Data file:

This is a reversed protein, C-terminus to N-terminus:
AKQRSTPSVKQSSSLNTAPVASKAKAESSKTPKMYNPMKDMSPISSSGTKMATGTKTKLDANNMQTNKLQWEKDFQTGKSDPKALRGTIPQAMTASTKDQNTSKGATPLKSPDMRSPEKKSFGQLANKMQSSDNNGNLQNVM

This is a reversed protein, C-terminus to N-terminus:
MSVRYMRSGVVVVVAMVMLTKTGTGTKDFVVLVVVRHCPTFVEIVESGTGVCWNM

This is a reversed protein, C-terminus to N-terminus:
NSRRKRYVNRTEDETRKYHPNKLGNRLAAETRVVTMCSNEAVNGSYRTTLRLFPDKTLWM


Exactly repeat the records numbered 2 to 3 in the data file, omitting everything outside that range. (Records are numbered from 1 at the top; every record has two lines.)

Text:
This is a reversed protein, C-terminus to N-terminus:
MSVRYMRSGVVVVVAMVMLTKTGTGTKDFVVLVVVRHCPTFVEIVESGTGVCWNM

This is a reversed protein, C-terminus to N-terminus:
NSRRKRYVNRTEDETRKYHPNKLGNRLAAETRVVTMCSNEAVNGSYRTTLRLFPDKTLWM